Prosecutors summon DSME’s ex-CEO

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Prosecutors summon DSME’s ex-CEO


Nam Sang-tae, the former CEO of Daewoo Shipbuilding & Marine Engineering (DSME), is surrounded by reporters on Monday as he was summoned to the Seoul High Prosecutors’ Office to be questioned on his alleged involvement in the company’s accounting fraud. [OH SANG-MIN]

Prosecutors summoned Nam Sang-tae, the former CEO of Daewoo Shipbuilding & Marine Engineering (DSME), on Monday to question him on allegations of his involvement in the company’s accounting fraud and its mismanagement.

Nam, 66, appeared at the Seoul High Prosecutors’ Office to answer to accusations that he granted kickbacks to friends and was involved in accounting fraud as he served as CEO of DSME from 2006 to 2012, amid a larger ongoing probe into the troubled shipbuilding company.

The Supreme Prosecutors’ Office’s special investigation team said it is “still investigating the amount of fraudulent accounting that occurred during the time Nam was CEO,” adding that he was summoned on personal charges.

Nam evaded reporters’ questions regarding the allegations as he entered court at around 9:30 a.m., only saying, “I will fully cooperate with the prosecutors’ investigation.”

Among various allegations, Nam is suspected of giving business favors to a logistics company owned by a 65-year-old college friend surnamed Chung, leading to a loss of 12 billion won ($10.18 million) for DSME. Prosecutors say that in return Nam received shares from Chung’s foreign firm.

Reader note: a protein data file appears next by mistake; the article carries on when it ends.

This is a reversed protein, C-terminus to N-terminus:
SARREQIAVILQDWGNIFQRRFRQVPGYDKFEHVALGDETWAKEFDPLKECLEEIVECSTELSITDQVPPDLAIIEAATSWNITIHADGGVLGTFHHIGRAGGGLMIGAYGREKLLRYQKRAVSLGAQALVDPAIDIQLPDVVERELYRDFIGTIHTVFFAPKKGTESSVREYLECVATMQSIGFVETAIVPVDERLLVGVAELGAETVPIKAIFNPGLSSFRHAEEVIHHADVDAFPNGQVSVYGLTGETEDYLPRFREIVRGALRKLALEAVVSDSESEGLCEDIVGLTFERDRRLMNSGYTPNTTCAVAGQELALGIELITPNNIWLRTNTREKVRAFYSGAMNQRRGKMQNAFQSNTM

According to prosecutors, in October 2009, Nam ordered a subsidiary company to purchase an 80.2 percent stake in the Busan International Distribution Center (BIDC), of which Chung was a majority stakeholder at that time. The BIDC began to collect 5 to 15 percent between 2010 and 2013 in transportation fees for land and maritime contracts.

Chung was earlier arrested on June 17 for charges of embezzlement, forging of evidence and negligence.

Nam is also accused of handing out business favors to other acquaintances including architect Lee Chang-ha and giving preferential treatment to a hotel project in Oman in 2010 without consulting the board of directors, which led to tens of billions of won in losses. Lee was also said to have won a bid for a DSME building in Dangsan-dong in Yeongdeungpo District, southwestern Seoul, in a similar manner, with inflated construction costs leading to billions of dollars in profit.

On June 8, prosecutors raided the offices of DSME including its headquarters in downtown Seoul and shipyards in Geoje, South Gyeongsang, to look into the embattled shipbuilder’s alleged accounting fraud and managerial corruption.

The investigation team was searching for evidence that would prove that the shipbuilder’s management intentionally manipulated its books to gain more loans from its creditors.

The Board of Audit and Inspection earlier this month said that Korea Development Bank, the main creditor and the largest stakeholder in Daewoo Shipbuilding and Marine Engineering, failed to properly oversee and manage the shipbuilder. The BAI added that the balance sheets in 2013 and 2014 were questionable and that the shipbuilder overstated its operating profit by 1.53 trillion won and its net profit by 1.16 trillion.

Nam was expected to be questioned by prosecutors on whether he received any other kickbacks from Chung, whether he ordered the accounting fraud and whether he engaged in illegal lobbying activities involving government officials of the Lee Myung-bak administration.

Prosecutors also suspect that 5.4 trillion won in accounting fraud took place under former CEO Ko Jae-ho, 61, who helmed the company from 2012 to 2015. They will summon Ko as early as this week for questioning.

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